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What is Inside the Rovers?

December 21, 2011
The body of a rover is an enclosed box called the Warm Electronics Box (WEB). This box is essential because temperatures at night can fall to -100 degrees C (-150 F). The batteries would stop functioning, as would many of the electronic components, if some warmth were not provided to get the temperature up toward 0 degrees C (32 F).

The WEB is an insulated box that contains:

    The rover's computer brain
    The lithium-ion batteries
    The radios and amplifiers for the radios
    Various pieces of control electronics for the different spectrometers, etc.

Basically, anything that cannot survive at -100 degrees C is inside the box.
The box keeps warm through three different mechanisms:

    When they are on, the different electronics modules produce their own heat. The computer, for example, can consume 7 watts and therefore produces heat like a 7-watt night-light bulb would.
    There are small, 1-watt resistance heaters that the computer can turn on to raise the temperature.
    Eight radioactive pellets (plutonium dioxide) give off heat as the plutonium atoms decay. The pellets are tiny -- the size of a pea. They are wrapped in a protective alloy and then in a carbon-fiber case. If the Delta launch rocket had blown up on the pad, or the spacecraft had re-entered earth atmosphere, these cases would protect the pellets.

The Onboard Computer

The rovers use a RAD6000 computer produced by BAE systems. This processor is nearly identical in architecture to an old PowerPC processor used in early Macintosh computers. By today's standards, these processors are slow. They run at 20 megahertz, about 1/100th the speed of a typical desktop computer today. They have 128 kilobytes (KB) of RAM, 256 KB of flash memory and some ROM to hold the boot code and operating system. There are no disk drives.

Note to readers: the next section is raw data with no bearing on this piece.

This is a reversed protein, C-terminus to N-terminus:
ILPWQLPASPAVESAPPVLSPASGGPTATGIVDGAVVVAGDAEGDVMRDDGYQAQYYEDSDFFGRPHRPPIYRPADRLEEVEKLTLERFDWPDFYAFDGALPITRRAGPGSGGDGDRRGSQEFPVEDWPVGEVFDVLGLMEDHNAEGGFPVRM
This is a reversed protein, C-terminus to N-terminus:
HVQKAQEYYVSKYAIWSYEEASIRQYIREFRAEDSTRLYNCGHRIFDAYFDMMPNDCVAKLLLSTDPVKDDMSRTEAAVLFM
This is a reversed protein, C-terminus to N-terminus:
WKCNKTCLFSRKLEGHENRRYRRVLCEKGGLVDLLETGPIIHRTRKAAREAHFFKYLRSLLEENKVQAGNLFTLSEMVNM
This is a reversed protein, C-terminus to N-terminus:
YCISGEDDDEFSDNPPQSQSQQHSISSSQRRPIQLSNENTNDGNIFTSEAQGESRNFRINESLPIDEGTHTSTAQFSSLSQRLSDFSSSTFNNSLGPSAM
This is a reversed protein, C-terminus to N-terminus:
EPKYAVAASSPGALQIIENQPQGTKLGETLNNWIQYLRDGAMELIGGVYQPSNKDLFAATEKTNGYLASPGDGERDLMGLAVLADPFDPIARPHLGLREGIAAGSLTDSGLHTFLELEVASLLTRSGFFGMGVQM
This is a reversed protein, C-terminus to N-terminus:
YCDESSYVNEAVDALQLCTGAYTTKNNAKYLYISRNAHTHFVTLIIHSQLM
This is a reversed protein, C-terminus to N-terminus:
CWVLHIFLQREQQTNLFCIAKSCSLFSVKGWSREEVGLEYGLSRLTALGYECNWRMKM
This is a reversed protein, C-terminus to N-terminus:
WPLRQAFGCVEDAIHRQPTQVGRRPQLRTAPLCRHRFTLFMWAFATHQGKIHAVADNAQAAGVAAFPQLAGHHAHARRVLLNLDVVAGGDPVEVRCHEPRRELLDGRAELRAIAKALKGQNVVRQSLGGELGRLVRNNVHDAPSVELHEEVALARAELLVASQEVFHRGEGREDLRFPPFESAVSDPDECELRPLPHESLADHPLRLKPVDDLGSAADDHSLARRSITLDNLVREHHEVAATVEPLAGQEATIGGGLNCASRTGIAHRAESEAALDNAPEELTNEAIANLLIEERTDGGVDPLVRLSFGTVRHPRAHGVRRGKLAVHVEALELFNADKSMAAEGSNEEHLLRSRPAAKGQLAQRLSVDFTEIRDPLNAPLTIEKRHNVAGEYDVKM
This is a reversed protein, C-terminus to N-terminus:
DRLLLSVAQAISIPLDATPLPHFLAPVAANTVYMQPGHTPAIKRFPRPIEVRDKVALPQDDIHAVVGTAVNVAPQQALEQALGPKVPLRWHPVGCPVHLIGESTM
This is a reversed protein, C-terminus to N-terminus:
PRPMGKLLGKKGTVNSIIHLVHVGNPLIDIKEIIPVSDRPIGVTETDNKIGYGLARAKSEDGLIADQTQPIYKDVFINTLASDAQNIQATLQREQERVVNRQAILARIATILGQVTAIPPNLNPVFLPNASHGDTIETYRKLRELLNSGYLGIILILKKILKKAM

Although they are slow and incredibly expensive ($200K to $300K per computer), they have two big advantages:

1.    They are radiation-hardened so they are immune to the cosmic radiation falling on Mars.
2.    They run the ultra-reliable VxWorks (PDF) real-time operating system from Wind River Systems.

This computer makes the rover that much more reliable than a typical desktop computer because it is never crashing or corrupting data.
The computer helps with power management, image processing, motor control, and instrument management. It also handles navigation. The rover has six navigation cameras arranged in three pairs. The computer processes stereo images from the camera pairs. It uses binocular vision algorithms, and it can identify the distance to and size of the different rocks in the field of view. Using this information, the computer can build a map of all the nearby obstacles and then maneuver the rover to avoid them when it is moving.


The rovers have 1.3 square meters (14 square feet) of high-efficiency solar cells to provide power. When the panels are first unfolded by the rover, they are clean, and at noon the Sun is "strong" by Martian standards because of the season. The panels produce about 140 watts peak, or about 900 watt-hours total per day (with this much power, you could run a single 100-watt light bulb for nine hours). In other words, the Sun is bright enough to activate the solar panels for only about six hours per Martian day.

The power from the solar panels goes to the devices that need it (computer, motors, RAT, instruments, radios, etc.). Any excess power is stored in two 28-volt, 10-amp-hour, lithium-ion batteries.